Diabetes – What is Diabetes?
Diabetes is a serious illness that affects millions each year. It occurs when the body fails to make enough insulin or make use of the insulin it produces effectively.
The good news is that it is treatable and can be treated or delayed through diet, exercise and medication. It’s also crucial to be aware of symptoms to know if something is wrong and get treatment.
What is diabetes?
Diabetes is a chronic health condition (long-lasting) that alters the way your body converts food into energy. It happens when your pancreas isn’t producing enough insulin or doesn’t utilize it as well as it should.
Insulin is the hormone that aids your body to absorb and utilize glucose, also known as sugar. Type 2 diabetics don’t produce enough insulin or are unable to use it in a proper way.
The blood sugar levels rise with time in both forms of diabetes. This can cause problems with your feet, eyes, and kidneys. It may also cause damage to the blood vessels in your heart as well as the brain.
Type 1 diabetes
Type 1 diabetes is an autoimmune condition and means that your body’s immune system attacks and destroys insulin-producing cell in the pancreas. This destruction can happen over months or even years, eventually leading to the total absence of insulin.
Insulin is required by those who suffer from type 1 diabetes each day. They must also keep an eye on their blood sugar levels and adjust their insulin, food and activities to keep their blood sugar in an acceptable range.
Type 2 diabetes
If you have type 2, your body is not making the insulin it needs to. Insulin is a hormone which helps your cells take blood sugar (glucose) out of your blood and into your cells where it can be used to create energy.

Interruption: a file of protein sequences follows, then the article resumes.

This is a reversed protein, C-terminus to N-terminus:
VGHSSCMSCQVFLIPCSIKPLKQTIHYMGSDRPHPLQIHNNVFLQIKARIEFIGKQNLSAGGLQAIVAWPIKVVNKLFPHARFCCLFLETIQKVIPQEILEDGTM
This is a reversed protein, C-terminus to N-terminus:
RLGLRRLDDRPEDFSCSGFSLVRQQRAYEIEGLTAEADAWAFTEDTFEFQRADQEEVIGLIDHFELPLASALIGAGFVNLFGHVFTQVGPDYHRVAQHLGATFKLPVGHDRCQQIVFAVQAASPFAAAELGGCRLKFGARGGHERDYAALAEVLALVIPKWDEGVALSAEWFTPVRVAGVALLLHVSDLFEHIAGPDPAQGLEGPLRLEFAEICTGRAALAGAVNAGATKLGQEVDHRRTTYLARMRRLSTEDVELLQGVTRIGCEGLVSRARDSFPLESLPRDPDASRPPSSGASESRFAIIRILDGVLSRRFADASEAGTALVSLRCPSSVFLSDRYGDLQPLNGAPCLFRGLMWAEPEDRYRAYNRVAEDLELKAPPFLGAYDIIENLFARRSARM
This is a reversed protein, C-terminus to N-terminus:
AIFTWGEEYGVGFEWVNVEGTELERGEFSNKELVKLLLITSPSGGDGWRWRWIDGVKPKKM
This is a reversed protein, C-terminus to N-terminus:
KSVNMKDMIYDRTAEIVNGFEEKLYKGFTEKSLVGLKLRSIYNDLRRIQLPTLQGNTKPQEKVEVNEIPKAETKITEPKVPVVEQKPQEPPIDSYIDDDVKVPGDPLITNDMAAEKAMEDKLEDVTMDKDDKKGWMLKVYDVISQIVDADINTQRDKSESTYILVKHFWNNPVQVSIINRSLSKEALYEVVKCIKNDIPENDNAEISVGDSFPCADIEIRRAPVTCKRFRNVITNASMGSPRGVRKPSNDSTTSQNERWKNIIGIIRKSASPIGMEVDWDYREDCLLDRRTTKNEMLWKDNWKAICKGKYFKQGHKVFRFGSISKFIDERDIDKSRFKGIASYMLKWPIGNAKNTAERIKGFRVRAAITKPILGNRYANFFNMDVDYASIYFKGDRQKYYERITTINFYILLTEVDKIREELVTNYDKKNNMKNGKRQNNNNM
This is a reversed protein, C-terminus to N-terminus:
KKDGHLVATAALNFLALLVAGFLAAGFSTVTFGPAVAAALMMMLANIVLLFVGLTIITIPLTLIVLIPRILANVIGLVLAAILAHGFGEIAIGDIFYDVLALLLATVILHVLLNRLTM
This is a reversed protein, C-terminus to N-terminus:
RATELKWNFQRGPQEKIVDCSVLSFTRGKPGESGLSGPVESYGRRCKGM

People with type 2 diabetes need to treat their condition through a healthy diet and exercise. They may also need to take medications to control their blood glucose levels.
Signs of women having diabetes
Diabetes is a chronic condition that affects people from all races, ethnicities and genders. Women are more susceptible than men.
Women who suffer from diabetes have a higher likelihood of developing complications than men, including heart disease (the most frequent diabetes complication) and loss of vision.
One of the early signs of women with diabetes is a rise in thirst and the frequency of urination, which is known as polydipsia. This is because diabetes causes excessive sugar to accumulate in the blood and your kidneys aren’t able to remove it effectively.
Men with symptoms of diabetes
In diabetes the cells are unable to use blood sugar (glucose) to generate energy. This usually happens because the pancreas does not produce enough insulin.
This causes high blood sugar levels. Your body will then try to lower these levels by flushing out the excess glucose from your bloodstream through urine.
Diabetes patients are frequently thirsty, and they need to drink lots of fluids.
Men may also shed weight as their bodies make use of muscle for energy rather than fat. This is due to the fact that the blood sugar level stays high for extended periods of time.
A balanced diet for diabetes can be an essential part of managing the condition. It can help manage blood sugar levels, manage weight and decrease the risk factors for heart disease.
Your diet should consist of plenty of whole foods like fruits vegetables, whole grains beans, and low-fat dairy. It should be free of saturated fats and sugars as well as added sugars (unhealthy).
You might also consider limiting the amount of sweetened drinks with sugar you consume. These drinks are often packed with sugar which can cause blood sugar levels to rise.
Your doctor might prescribe diabetes-related medications to keep your blood sugar (glucose) levels within an acceptable range. These medications are typically combined with lifestyle changes, such as eating habits and physical activity to manage the condition.
If your blood sugar is not being managed well with one medicine, you may require a second medication. Your doctor will assist you to determine the best medicine for your specific needs and preferences.
Newer medications, such as sodium-glucose-cotransporter-2 inhibitors as well as glucagon antagonists of the peptide-1 receptors, lower blood sugar and have benefits for the kidneys and cardiovascular system, while reducing the risk of developing complications. They’re also helpful for weight loss and are available in injectable and tablet forms.